lunes, 12 de febrero de 2007

Our 11 according to my eyes (Part II)

When we finally came back home, the maid gave us a welcome with tears in her eyes. Earlier that day, the rest of my family didn’t wanted to go to that political demonstration; so only my mom and me went at the end.But when they saw on TV that the demonstration was walking without being planned to the president palace: Miraflores; they wanted to be a part of it and they went there without letting us know. One by one, they started to come back home or at least called to say they were ok. And was from them, that I heard the worse stories of that day.
First, one of my brothers was at his girlfriend house when the manifestation started heading to Caracas downtown; and his girlfriend lived near to the freeway; so when they meet the political demonstration they were suddenly, almost part of the first line of people walking. Lets say they were like the 5th line; so they walked straight to the goal: Miraflores. First, a few blocks away; some tear gas bombs. Some people run back, mostly didn't (the tear gas doesn't scare Venezuelans at all anymore, it only make them stop for a while and then keep walking).
Then they heard some gun shots and my brother told us: "The first line of people just fall like domino". Then my brother and his girlfriend hided behind a small press point. They saw a death man, with a shoot in his head, laid just a few Cm. away where they were hiding. They also saw an acquaintance that they have meet at bars or something like that and they knew he was with the government, shooting and that impressed my brother the most: seeing some he knew doing that. My brother had many nightmares the days after.
My other brother called us, and you could hear gun shoots in the background of that call and he said "Don’t worry, I’m ok, I could hide inside a building, can't talk right now but I'm ok". We were worried as hell, no matter how many times he said "Don't worry". When he finally came back, he also brought a lot of stories. Don’t remember much of them now, except one: he saw how some people trying to carry a wounded man, or maybe he was already death; to a motorcycle, to take him somewhere else. But they didn’t realize that his foot was brushing past the paving of the street. So my brother saw how the motorcycle continue their road, and he couldn’t stop wondering about the foot of that mean; besides all his wounds.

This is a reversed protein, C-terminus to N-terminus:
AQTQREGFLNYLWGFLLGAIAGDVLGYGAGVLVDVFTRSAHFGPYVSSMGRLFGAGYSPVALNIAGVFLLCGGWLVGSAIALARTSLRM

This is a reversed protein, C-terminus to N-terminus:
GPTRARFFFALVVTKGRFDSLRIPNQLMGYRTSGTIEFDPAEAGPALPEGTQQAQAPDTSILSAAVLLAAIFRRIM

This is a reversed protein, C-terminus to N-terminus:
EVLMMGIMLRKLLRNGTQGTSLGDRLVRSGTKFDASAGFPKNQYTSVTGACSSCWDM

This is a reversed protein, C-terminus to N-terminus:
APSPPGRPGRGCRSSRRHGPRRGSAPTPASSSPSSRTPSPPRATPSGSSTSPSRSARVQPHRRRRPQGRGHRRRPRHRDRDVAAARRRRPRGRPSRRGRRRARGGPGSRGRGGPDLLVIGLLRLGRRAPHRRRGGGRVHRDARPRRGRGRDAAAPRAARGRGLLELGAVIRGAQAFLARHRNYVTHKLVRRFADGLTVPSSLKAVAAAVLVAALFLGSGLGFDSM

My dad was the last to come back home. I run and hug him with tears, cause we haven’t heard from him in a few hours and we still heard about more people death on the radio (no TV yet). He’s deaf so he was on the streets but couldn’t hear the gun shoots. For a bit of luck, a guy notice and make him signs of a gun with his hands and help him hide.
At night, we suddenly saw something weird on TV: some military gave an announcement. In front of them was Lucas Rincon (later he become a minister of Chávez regime) and he said "A Chávez se le pidió su renuncia, la cual, aceptó" ("We asked Chávez to resign and he accepted"). "What does that mean?" - We asked to each other. My dad, my mom, and I got ready for go to the highway outside the military airport called La Carlota. The opposition was getting together there.
Why did we do something as crazy as going out in such a dangerous day? I guess, you would have to be in that situation to understand it. Certain things happens when you are not a spectator but part of the history (or the news, in modern terms) and some of those things the rational, logic, protective reason cannot understand and because of that, I wont try to explain it either.
I will never forget the scenes we saw in the highway "Francisco Fajardo" the night of April, 11, 2002. First, people with their cars parked in the middle of the highway; drinking, smiling and celebrating because Chávez was not our president anymore and second, in one corner, right in the entrance of "La Carlota" (air force airport); a tiny roof was the refugee of many angry and sad feelings. Could read what they wrote: "Asesinos!" (Killers). Some people insisted on giving me a marker to write something on that wall but I didn’t remember what I wrote. Wish I could remember. Then they lighted some candles and put them on some sides of the roof. That was the candle I lighted for those people who were killed that day.
I won't tell, for now, a thing about what happened later. If it was a coup or not. If those people from the manifestation were killed for who and under what circumstances. There’s many versions, many theories, many twists, many sides. Even "competitions" about the number of deaths from the government and from the opposition. Like it counts. For me in terms of deaths only one thing matters: many Venezuelans died that day and people forgot that.
In terms of violence: my brother saw people from the government shooting and I rather trust in my own brother than many government and international agencies, I have learned that from experience. And only one side was interested on avoiding the demonstration from the opposition get to their destiny: the Miraflores palace, the president palace. And the people from the opposition who get to be closer to that place, were only one block away and nothing more cause their lives ended right there for many.
On April 15, 2002; I think, we came back to school after many turbulent and confusing days. I was on my last year of a girls school back then; my classmates had many stories and the teachers couldn't focus on giving class. I still remember the face of the History Teacher telling us: "These are hard times for all of us. If this continues and you girls, have to leave the country, don't do it without studying first. No matter what happens, keep studying". And I kept studying. I'm still doing it no matter what.

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